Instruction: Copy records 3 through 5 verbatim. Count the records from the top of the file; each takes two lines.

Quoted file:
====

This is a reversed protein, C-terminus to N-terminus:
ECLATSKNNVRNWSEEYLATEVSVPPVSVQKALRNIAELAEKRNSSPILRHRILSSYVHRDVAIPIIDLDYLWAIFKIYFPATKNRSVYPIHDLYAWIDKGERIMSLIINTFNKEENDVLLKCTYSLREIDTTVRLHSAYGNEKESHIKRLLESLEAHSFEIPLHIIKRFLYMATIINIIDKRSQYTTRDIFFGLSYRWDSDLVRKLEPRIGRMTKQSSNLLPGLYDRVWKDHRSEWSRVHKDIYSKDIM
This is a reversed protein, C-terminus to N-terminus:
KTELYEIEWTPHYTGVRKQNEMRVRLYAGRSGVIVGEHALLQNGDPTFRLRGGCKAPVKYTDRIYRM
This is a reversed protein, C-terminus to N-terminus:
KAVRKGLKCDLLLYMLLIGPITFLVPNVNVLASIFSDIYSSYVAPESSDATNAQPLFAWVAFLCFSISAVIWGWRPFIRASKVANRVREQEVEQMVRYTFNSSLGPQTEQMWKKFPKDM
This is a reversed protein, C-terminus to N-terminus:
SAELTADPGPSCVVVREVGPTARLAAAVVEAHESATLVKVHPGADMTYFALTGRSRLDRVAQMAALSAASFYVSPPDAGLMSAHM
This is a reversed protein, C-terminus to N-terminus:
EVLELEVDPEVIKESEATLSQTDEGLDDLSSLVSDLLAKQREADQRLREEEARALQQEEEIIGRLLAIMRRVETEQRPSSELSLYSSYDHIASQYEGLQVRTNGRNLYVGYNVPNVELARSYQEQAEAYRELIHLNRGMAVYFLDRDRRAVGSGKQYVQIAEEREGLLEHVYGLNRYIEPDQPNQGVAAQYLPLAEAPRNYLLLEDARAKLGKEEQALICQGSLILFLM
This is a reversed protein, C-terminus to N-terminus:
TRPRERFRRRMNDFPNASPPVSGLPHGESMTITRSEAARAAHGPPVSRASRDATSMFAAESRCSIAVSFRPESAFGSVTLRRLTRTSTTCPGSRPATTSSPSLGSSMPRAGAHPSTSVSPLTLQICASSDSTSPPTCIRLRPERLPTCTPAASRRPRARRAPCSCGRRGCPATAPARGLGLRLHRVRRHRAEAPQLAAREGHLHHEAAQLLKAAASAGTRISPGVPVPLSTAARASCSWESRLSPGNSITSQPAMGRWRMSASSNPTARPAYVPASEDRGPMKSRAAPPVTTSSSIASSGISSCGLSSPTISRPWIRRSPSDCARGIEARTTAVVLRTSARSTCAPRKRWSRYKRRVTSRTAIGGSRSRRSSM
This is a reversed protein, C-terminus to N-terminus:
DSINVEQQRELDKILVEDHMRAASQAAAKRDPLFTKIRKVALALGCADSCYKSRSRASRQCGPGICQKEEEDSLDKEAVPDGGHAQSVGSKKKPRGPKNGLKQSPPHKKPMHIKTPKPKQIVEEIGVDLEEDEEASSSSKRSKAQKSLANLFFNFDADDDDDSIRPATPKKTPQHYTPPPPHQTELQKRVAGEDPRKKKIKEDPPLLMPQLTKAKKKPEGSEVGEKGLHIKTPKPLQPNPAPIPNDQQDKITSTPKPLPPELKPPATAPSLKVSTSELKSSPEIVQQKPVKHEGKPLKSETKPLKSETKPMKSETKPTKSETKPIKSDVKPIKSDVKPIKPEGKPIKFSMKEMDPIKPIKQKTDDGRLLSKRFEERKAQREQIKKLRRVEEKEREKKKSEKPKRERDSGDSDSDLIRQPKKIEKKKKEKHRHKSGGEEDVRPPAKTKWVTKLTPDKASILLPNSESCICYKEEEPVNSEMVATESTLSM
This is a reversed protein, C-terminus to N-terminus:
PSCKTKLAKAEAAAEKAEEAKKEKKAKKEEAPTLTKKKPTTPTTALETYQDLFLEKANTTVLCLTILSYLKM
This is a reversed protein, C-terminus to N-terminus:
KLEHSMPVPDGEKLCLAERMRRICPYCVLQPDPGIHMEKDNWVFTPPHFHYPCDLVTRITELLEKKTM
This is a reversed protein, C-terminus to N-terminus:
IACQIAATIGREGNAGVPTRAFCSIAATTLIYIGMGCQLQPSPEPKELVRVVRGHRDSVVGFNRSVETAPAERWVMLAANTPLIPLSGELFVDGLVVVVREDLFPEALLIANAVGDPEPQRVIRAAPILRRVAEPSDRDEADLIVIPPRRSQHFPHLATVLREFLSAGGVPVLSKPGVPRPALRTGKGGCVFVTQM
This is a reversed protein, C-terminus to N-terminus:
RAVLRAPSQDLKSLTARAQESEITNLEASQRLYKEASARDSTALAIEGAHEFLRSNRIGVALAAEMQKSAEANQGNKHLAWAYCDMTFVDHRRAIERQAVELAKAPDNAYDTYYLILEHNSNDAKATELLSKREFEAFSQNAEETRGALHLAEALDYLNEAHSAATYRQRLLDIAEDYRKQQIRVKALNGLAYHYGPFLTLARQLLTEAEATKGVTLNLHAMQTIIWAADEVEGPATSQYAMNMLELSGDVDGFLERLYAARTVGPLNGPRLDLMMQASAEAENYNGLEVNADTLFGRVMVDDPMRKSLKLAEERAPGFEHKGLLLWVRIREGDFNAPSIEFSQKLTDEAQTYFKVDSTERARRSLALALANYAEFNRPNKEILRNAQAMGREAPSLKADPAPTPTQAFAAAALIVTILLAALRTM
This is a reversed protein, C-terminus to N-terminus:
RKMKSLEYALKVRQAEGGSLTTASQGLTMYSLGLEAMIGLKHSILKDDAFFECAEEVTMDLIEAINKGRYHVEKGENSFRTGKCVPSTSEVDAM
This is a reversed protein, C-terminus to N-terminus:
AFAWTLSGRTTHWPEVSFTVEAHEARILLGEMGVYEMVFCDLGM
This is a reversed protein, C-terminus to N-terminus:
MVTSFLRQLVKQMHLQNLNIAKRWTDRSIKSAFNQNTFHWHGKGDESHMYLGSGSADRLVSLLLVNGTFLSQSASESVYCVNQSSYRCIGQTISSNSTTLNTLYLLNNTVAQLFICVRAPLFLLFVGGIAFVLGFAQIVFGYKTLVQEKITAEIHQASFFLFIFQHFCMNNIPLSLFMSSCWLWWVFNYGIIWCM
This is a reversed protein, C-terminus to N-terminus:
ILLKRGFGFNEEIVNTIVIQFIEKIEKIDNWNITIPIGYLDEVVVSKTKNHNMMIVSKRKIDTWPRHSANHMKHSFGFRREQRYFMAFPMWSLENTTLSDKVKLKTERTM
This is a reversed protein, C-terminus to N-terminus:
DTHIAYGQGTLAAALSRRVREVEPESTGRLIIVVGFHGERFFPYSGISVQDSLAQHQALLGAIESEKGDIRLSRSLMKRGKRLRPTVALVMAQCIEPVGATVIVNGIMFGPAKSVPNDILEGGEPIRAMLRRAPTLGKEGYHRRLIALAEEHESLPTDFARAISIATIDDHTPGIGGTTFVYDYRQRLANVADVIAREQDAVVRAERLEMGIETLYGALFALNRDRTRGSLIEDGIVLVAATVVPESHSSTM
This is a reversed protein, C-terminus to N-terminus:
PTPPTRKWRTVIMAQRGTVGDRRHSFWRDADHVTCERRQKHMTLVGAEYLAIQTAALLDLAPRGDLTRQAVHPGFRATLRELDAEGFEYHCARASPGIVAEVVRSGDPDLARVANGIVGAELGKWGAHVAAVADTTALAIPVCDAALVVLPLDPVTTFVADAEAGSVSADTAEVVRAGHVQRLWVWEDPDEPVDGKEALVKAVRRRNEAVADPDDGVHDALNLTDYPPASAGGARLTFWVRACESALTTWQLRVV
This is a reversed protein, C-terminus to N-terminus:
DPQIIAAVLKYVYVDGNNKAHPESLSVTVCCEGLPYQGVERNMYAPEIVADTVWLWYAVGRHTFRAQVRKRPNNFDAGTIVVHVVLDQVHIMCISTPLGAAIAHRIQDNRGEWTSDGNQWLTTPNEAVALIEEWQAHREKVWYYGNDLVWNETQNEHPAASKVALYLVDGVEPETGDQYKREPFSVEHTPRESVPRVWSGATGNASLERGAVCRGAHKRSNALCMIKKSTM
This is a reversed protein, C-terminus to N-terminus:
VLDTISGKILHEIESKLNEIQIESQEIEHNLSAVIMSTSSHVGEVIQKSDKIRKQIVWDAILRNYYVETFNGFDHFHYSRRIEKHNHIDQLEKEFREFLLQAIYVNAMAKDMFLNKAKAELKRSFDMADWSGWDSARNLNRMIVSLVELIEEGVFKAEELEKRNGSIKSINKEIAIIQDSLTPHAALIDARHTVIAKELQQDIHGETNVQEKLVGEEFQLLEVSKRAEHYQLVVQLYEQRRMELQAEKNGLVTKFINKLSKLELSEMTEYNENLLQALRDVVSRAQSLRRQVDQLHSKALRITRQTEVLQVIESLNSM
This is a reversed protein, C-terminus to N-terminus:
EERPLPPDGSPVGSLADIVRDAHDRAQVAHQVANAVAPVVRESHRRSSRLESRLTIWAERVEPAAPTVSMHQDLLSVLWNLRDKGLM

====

This is a reversed protein, C-terminus to N-terminus:
KAVRKGLKCDLLLYMLLIGPITFLVPNVNVLASIFSDIYSSYVAPESSDATNAQPLFAWVAFLCFSISAVIWGWRPFIRASKVANRVREQEVEQMVRYTFNSSLGPQTEQMWKKFPKDM
This is a reversed protein, C-terminus to N-terminus:
SAELTADPGPSCVVVREVGPTARLAAAVVEAHESATLVKVHPGADMTYFALTGRSRLDRVAQMAALSAASFYVSPPDAGLMSAHM
This is a reversed protein, C-terminus to N-terminus:
EVLELEVDPEVIKESEATLSQTDEGLDDLSSLVSDLLAKQREADQRLREEEARALQQEEEIIGRLLAIMRRVETEQRPSSELSLYSSYDHIASQYEGLQVRTNGRNLYVGYNVPNVELARSYQEQAEAYRELIHLNRGMAVYFLDRDRRAVGSGKQYVQIAEEREGLLEHVYGLNRYIEPDQPNQGVAAQYLPLAEAPRNYLLLEDARAKLGKEEQALICQGSLILFLM